Through instructions in their source codes, cryptocurrencies automatically adjust to the amount of mining power working to create new block chain copies – copies become more difficult to create as mining power increases, and easier to create as mining power decreases. The goal is to keep the average interval between new block chain creations steady at a predetermined level for instance, Bitcoin’s is 10 minutes.

Finite Supply

Although mining periodically produces new cryptocurrency units, most cryptocurrencies are designed to have a finite supply. Generally, this means that miners receive fewer new units per new block chain as time goes on. Eventually, miners only receive transaction fees for their work.

This has yet to happen with any extant cryptocurrency, but Observers predict that the last Bitcoin unit will be mined sometime in the mid-22nd century, if current trends continue. Finite-supply cryptocurrencies are thus more similar to precious Metals, like gold, than to fiat currencies ~ of which, theoretically, unlimited supplies exist.

 

Cryptocurrency Exchanges

Many lesser-used cryptocurrencies can only be exchanged through private, peer-to-peer transfers, meaning they’re not Very liquid and are hard to value relative to other currencies both crypto and fiat.

More popular cryptocurrencies, such as Bitcoin and Ripple, trade on special secondary exchanges similar to forex exchanges for hat currencies. (The now-defunct Mt. Gox is one example.) These platforms allow holders to exchange their cryptocurrency holdings for major fiat currencies, such as the U.S. dollar and euro, and other cryptocurrencies (including less-popular currencies). In return for their services, they take a small cut of each transaction’s value -usually less than 1%.

Cryptocurrency exchanges play a valuable role in creating liquid markets for popular cryptocurrencies and setting their value relative to traditional currencies. However, exchange pricing can still be extremely volatile -Bitcoin’s U.S. dollar exchange rate fell by more than 50% in the wake of Mt. Gox’s collapse, for instance.

 

The Anatomy of Cryptocurrency

Although there can be exceptions to the rule, there are a number of factors that make cryptocurrency so different from the financial systems of the past:

Adaptive Scaling: Adaptive scaling essentially means that cryptocurrencies are built with a number of measures to ensure that they will work well in both large and small scales.

A number of other measures are included in digital coins to allow for adaptive scaling including limiting the supply overtime (to create scarcity) and reducing the reward for mining as more total coins are mined.

Adaptive Scaling Example: Bitcoin is programmed to allow for one transaction block to be mined every ten minutes. The algorithm adjusts after every 2016 blocks (theoretically, that’s every two weeks) to get easier or harder based on how long it actually took for those 2016 blocks to be mined. So if it only took 13 days for the network to mine 2016 blocks that means it’s too easy to mine, so the difficulty increases. However, if it takes 15 days for the network to mine 2016 blocks that shows that it’s too hard to mind, so the difficulty decreases.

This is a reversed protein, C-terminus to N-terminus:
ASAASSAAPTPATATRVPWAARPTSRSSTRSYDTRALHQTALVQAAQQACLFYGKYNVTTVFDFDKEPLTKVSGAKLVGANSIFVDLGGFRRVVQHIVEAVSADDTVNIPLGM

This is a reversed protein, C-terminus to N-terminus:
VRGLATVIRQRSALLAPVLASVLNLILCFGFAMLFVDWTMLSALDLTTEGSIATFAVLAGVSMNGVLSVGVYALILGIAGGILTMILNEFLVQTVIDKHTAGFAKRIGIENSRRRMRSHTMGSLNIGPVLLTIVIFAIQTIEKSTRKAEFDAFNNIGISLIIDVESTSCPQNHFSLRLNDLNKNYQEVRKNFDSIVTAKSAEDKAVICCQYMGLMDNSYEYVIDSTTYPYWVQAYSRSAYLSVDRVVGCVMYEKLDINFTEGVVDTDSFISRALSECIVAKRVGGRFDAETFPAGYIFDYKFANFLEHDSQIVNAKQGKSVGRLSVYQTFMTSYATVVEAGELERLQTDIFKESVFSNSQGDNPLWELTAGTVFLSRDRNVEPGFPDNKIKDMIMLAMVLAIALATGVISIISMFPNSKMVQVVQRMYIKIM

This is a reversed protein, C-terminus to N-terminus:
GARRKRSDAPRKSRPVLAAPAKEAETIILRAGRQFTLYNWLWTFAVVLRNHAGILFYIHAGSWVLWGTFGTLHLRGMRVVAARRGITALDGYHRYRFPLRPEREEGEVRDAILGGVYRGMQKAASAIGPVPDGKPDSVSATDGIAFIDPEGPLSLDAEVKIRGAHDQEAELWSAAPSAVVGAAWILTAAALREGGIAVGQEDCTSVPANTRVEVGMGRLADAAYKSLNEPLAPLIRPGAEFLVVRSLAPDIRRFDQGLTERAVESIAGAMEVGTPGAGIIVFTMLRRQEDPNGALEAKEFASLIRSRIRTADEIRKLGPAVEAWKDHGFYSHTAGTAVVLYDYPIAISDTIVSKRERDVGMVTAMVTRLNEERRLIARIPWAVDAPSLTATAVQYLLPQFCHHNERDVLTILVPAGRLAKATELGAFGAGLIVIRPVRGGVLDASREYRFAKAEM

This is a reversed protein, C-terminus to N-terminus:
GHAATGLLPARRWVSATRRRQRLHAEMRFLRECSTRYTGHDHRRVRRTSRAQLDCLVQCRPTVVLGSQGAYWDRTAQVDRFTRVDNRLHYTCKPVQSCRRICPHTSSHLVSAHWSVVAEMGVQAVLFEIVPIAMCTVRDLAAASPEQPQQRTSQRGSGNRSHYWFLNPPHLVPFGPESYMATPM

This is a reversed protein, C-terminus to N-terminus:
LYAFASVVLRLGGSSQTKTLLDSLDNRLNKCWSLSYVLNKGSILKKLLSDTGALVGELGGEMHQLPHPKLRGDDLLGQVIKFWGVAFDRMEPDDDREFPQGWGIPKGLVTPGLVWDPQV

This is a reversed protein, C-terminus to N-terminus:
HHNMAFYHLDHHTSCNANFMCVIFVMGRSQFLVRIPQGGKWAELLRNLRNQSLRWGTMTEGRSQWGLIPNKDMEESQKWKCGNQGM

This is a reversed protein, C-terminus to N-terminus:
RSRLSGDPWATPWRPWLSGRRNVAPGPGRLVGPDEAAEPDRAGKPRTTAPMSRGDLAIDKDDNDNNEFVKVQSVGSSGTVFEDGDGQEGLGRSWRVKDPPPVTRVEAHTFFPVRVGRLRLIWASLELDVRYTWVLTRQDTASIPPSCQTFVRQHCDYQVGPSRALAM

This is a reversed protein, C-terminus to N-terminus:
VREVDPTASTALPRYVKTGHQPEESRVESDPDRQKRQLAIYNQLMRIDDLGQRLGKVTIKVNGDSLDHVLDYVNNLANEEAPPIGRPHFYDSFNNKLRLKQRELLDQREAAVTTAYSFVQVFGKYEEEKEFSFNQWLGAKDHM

Cryptographic: Cryptocurrency uses a system of cryptography (AKA encryption) to control the creation of coins and to verify transactions.

Decentralized: Most currencies in circulation are controlled by a centralized government, and thus their creation can be regulated by a third party. Cryptocurrency’s creation and transactions are open source, controlled by code, and rely on “peer-to-peer” networks. There is no single entity that can affect the currency.

Digital: Traditional currency is defined by a physical object (USD representing gold for example), but cryptocurrency is all digital. Digital coins are stored in digital wallets and transferred digitally to other peoples’ digital wallets. No physical object ever exists.

Open Source: Cryptocurrencies are typically open source. That means that developers can create APIs without paying a fee and anyone can use or join the network.

Proof-of-work: Most cryptocurrencies use a proof-of-work system. A proof-of-work scheme uses a hard-to-compute but easy-to-verify computational puzzle to limit exploitation or cryptocurrency mining. Essentially, it’s like a really hard to solve “catpcha” that requires lots of computing power.

Pseudonymity: Owners of cryptocurrency keep their digital coins in an encrypted digital wallet. A coin-holder’s identification is stored in an encrypted address that they have control over it is not attached to a person’s identity. The connection between you and your coins is pseudonymous rather than anonymous as ledgers are open to the public (and thus, the ledgers could be used to glean information about groups of individuals in the network).

Value: For something to be an effective currency, it has to have value. The US dollar used to represent actual gold. The gold was scarce and required work to mine and refine, so the scarcity and work gave the gold value. This, in turn, gave the US dollar value.

 

Cryptocurrency works with a similar concept. In cryptocurrency, “coins” (which are nothing more than publicly agreed on records of ownership) are generated or produced by ‘miners”. These miners are people who run programs on specialized hardware made specifically to solve proof-of-work puzzles. The work behind mining coins gives them value, while scarcity of coins and demand thereof causes their value to fluctuate. The idea of work giving value to currency is called a ‘proof-of-work” system. The other method for validating coms is called proof-of-stake. Value is also created when transactions are added to public ledgers as creating a verified “transaction block’ takes work as well.